Some good authors attempt to "rejuvenate the doctrine," as they call it. But they are clever enough to circumvent classic socialism. Such is the case of Professor Robert Mossé who writes: "Central planning does not require the collectivization of all the means of production; it is compatible with the existence of private property in certain important areas." He rejects authoritarian central planning; he wants it to be flexible or as "strategic supervision of the whole." In order to avoid bureaucratic tyranny, he falls back on the price mechanism as the yardstick of measurement, allowing free choice to consumers and workers. And he explains that the price alone permits comparison between costs and utilities and allows economic calculation.
Oscar Lange suggested that socialists erect a statue to Ludwig von Mises in gratitude for having made them elaborate their doctrine. Such elaboration seems to be a transformation. The proper inscription of the base of the monument should announce the destruction of socialism rather than its perfection, for this alleged elaboration of doctrine is nothing more than its substitution by vague planning.
The hopes of these advocates of control are varied. Certain of them cling to the conceptions of abundance, of technocracy or control over marginal prices. Their panacea is nationalization and redistribution of income through taxation. Others adhere to the ideas of improving the lot of the workers and of economic democracy through political or syndicalist action. Some latecomers are inspired by the Utopians and moralizers of the last century, but they are rare in this age where morality is not held in high regard. A few believe in the virtue of the movement for itself without wanting to know the bank towards which the current is carrying them. In all these tendencies and aspirations we fail to see a single socialist contribution. The literature and particularly the Revue socialiste axe curiously empty.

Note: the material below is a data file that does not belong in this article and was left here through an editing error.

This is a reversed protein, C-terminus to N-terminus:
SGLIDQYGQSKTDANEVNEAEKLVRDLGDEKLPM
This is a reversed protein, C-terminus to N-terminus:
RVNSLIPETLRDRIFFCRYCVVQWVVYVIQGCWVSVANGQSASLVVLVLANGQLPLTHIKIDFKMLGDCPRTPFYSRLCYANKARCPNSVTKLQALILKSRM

We do not know whether our present socialism will still be in vogue in the year 2000, as has been predicted by a reformer. We believe that it will remain democratic, although also this expression has become quite ambiguous since the birth of "people's democracies." But we deny that it would be a "true" socialism.
Let us conclude that so-called French socialism is today a "socialism without doctrine."
 First edition, 1932; third edition, 1941.
 Revue de Paris, 1 May 1924. Another socialist, M.L. Laurat, emphasizes reason rather than justice, demanding a rationalization of the system of social organization. (Economie dirigée et socialisation, Brussels, 1934; Le manifeste communiste de 1848 et le monde d'aujourd'hui, Paris, 1948.)
 Paris, 1945.
 January 8, 1952.
 April 1952, p. 346.
 Paris, 1952.
 In 1945, in a common manifesto, both communists and socialists demanded that the securities of those enterprises whose nationalization was recommended be transformed into lifetime annuities. The conditions of this transformation are those cited by Mr. Moch in his text.
 The Socialist Congress at Suresnes demanded a general increase in the guaranteed minimum wage, without its counterpart in productivity, fully realizing they courted the danger of a formidable inflation.
 Economie et humanisme, March–April 1954, p. 1.
 Published in the revue, Sondages, number 3 of 1952.
 For numerous references see this author's work L'aube d'un nouveau libéralisme, Paris, 1953, p. 125.
 François Mauriac: "Le crépuscule du socialisme," Le Figaro, 28 August 1946.
 "L'évolution doctrinale du socialisme," Revue de l'Institut de Sociologie de Bruxelles, 1952, page 373.
 Aux Ecoutes de la Finance, August 27, 1953.
 The revue Reconstruction, organ of the French Confederation of Christian Workers, makes a genuine effort to enter the sphere of doctrine.
 The word "democracy" vies with the word "socialism" for first place in the realm of ambiguity. (J. Monnerot: "Sur le déclin du socialisme," Liberté de l'esprit, November 1950.) Mr. Moch considers Saint Thomas to be a democratic socialist! It may be useful in this respect to recall that in the encyclical Quadragesimo Anno (par. 44 to 50), socialism clearly distinguished from communism is condemned.